Becker  MNSauer  MSMuhlebach  MS  et al.  Cytokine secretion by cystic fibrosis airway epithelial cells. Am J Respir Crit Care Med 2004;169645- 653
PubMed Link to Article
Kasper  MStosiek  P The expression of vimentin in epithelial cells from human nasal mucosa. Eur Arch Otorhinolaryngol 1990;24853- 56
PubMed Link to Article
Rhee  CSMin  YGLee  CH  et al.  Ciliary beat frequency in cultured human nasal epithelial cells. Ann Otol Rhinol Laryngol 2001;1101011- 1016
PubMed
Usui  SShimizu  TKishioka  CFujita  KSakakura  Y Secretory cell differentiation and mucus secretion in cultures of human nasal epithelial cells: use of a monoclonal antibody to study human nasal mucin. Ann Otol Rhinol Laryngol 2000;109271- 277
PubMed
Boucher  RC Human airway ion transport (part 1). Am J Respir Crit Care Med 1994;150271- 281
PubMed Link to Article
Rochelle  LGLi  DCYe  HTalbot  CRBoucher  RC Distribution of ion transport mRNAs throughout murine nose and lung. Am J Physiol Lung Cell Mol Physiol 2000;279L14- L24
PubMed
Clarke  LLParadiso  AMBoucher  RC Histamine-induced Cl- secretion in human nasal epithelium: responses of apical and basolateral membranes. Am J Physiol Cell Physiol 1992;263C1190- C1199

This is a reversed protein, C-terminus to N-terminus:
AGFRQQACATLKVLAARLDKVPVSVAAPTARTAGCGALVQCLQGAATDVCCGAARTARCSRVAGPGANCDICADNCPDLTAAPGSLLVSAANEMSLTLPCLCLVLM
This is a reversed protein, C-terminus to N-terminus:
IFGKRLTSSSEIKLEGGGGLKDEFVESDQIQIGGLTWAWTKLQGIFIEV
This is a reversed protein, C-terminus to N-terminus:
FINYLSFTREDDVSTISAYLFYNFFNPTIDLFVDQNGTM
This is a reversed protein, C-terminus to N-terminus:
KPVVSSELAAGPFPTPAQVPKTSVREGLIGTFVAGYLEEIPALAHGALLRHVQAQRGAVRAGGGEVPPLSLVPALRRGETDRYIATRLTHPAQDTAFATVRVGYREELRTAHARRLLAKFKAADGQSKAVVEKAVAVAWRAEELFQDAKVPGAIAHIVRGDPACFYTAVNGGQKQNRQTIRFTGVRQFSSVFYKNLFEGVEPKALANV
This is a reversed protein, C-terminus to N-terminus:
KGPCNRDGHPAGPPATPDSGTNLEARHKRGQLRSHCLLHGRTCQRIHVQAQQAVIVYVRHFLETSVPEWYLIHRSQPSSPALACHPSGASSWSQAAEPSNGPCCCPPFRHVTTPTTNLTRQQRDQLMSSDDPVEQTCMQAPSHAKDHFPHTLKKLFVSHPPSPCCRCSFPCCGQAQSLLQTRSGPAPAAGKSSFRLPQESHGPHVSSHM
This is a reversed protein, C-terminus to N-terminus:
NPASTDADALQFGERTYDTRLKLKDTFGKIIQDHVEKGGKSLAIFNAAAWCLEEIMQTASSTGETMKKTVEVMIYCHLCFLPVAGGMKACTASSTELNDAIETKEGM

PubMed
Clarke  LLParadiso  AMMason  SJBoucher  RC Effects of bradykinin on Na+ and Cl transport in human nasal epithelium. Am J Physiol 1992;262C644- C655
PubMed
Danahay  HAtherton  HJones  GBridges  RJPoll  CT Interleukin-13 induces a hypersecretory ion transport phenotype in human bronchial epithelial cells. Am J Physiol Lung Cell Mol Physiol 2002;282L226- L236
PubMed
Hauber  HPManoukian  JJNguyen  LH  et al.  Increased expression of interleukin-9, interleukin-9 receptor, and the calcium-activated chloride channel hCLCA1 in the upper airways of patients with cystic fibrosis. Laryngoscope 2003;1131037- 1042
PubMed Link to Article
Chu  SBlaisdell  CJBamford  PFerro  TJ Interferon-gamma regulates ClC-2 chloride channel in lung epithelial cells. Biochem Biophys Res Commun 2004;32431- 39
PubMed Link to Article
Gray  TCoakley  RHirsh  A  et al.  Regulation of MUC5AC mucin secretion and airway surface liquid metabolism by IL-1β in human bronchial epithelia. Am J Physiol Lung Cell Mol Physiol 2004;286L320- L330
PubMed Link to Article
Ribeiro  CMPParadiso  AMSchwab  U  et al.  Chronic airway infection/inflammation induces a Ca2+i-dependent hyperinflammatory response in human cystic fibrosis airway epithelia. J Biol Chem 2005;28017798- 17806
PubMed Link to Article
Ribeiro  CMPParadiso  AMCarew  MAShears  SBBoucher  RC Cystic fibrosis airway epithelial Ca2+i signaling: the mechanism for the larger agonist-mediated Ca2+i signals in human cystic fibrosis airway epithelia. J Biol Chem 2005;28010202- 10209
PubMed Link to Article
Passali  DMezzedimi  CPassali  GCBellussi  L Efficacy of inhalation form of furosemide to prevent postsurgical relapses of rhinosinusal polyposis. ORL J Otorhinolaryngol Relat Spec 2000;62307- 310
PubMed Link to Article
Passali  DBernstein  JMPassali  FMDamiani  VPassali  GCBellussi  L Treatment of recurrent chronic hyperplastic sinusitis with nasal polyposis. Arch Otolaryngol Head Neck Surg 2003;129656- 659
PubMed Link to Article